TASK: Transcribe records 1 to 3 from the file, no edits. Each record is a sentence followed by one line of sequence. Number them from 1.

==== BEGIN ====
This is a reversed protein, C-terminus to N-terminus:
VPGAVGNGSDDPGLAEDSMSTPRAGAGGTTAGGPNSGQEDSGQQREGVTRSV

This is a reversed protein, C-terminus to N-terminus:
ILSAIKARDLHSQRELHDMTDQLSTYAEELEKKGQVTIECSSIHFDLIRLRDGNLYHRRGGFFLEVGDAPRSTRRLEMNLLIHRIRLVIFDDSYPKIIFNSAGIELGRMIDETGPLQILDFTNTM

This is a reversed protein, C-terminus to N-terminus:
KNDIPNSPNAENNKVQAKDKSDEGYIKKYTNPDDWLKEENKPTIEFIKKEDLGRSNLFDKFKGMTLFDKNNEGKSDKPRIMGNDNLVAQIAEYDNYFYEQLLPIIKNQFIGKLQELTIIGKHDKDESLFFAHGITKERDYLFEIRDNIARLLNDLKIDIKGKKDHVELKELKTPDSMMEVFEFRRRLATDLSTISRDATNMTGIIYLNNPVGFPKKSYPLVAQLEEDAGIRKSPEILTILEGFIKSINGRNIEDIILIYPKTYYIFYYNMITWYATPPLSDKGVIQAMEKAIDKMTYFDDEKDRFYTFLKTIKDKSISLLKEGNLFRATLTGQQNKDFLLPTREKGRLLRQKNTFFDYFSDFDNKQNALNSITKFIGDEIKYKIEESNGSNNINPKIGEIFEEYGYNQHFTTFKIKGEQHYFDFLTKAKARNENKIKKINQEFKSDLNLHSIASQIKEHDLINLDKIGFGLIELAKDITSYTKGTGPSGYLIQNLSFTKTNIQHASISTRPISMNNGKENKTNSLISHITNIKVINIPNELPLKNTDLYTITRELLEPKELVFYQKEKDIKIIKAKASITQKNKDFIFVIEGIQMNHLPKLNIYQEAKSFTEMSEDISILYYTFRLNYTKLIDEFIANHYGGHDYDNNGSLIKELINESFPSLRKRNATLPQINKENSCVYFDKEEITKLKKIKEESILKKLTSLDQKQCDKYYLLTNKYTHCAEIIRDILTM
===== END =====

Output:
This is a reversed protein, C-terminus to N-terminus:
VPGAVGNGSDDPGLAEDSMSTPRAGAGGTTAGGPNSGQEDSGQQREGVTRSV

This is a reversed protein, C-terminus to N-terminus:
ILSAIKARDLHSQRELHDMTDQLSTYAEELEKKGQVTIECSSIHFDLIRLRDGNLYHRRGGFFLEVGDAPRSTRRLEMNLLIHRIRLVIFDDSYPKIIFNSAGIELGRMIDETGPLQILDFTNTM

This is a reversed protein, C-terminus to N-terminus:
KNDIPNSPNAENNKVQAKDKSDEGYIKKYTNPDDWLKEENKPTIEFIKKEDLGRSNLFDKFKGMTLFDKNNEGKSDKPRIMGNDNLVAQIAEYDNYFYEQLLPIIKNQFIGKLQELTIIGKHDKDESLFFAHGITKERDYLFEIRDNIARLLNDLKIDIKGKKDHVELKELKTPDSMMEVFEFRRRLATDLSTISRDATNMTGIIYLNNPVGFPKKSYPLVAQLEEDAGIRKSPEILTILEGFIKSINGRNIEDIILIYPKTYYIFYYNMITWYATPPLSDKGVIQAMEKAIDKMTYFDDEKDRFYTFLKTIKDKSISLLKEGNLFRATLTGQQNKDFLLPTREKGRLLRQKNTFFDYFSDFDNKQNALNSITKFIGDEIKYKIEESNGSNNINPKIGEIFEEYGYNQHFTTFKIKGEQHYFDFLTKAKARNENKIKKINQEFKSDLNLHSIASQIKEHDLINLDKIGFGLIELAKDITSYTKGTGPSGYLIQNLSFTKTNIQHASISTRPISMNNGKENKTNSLISHITNIKVINIPNELPLKNTDLYTITRELLEPKELVFYQKEKDIKIIKAKASITQKNKDFIFVIEGIQMNHLPKLNIYQEAKSFTEMSEDISILYYTFRLNYTKLIDEFIANHYGGHDYDNNGSLIKELINESFPSLRKRNATLPQINKENSCVYFDKEEITKLKKIKEESILKKLTSLDQKQCDKYYLLTNKYTHCAEIIRDILTM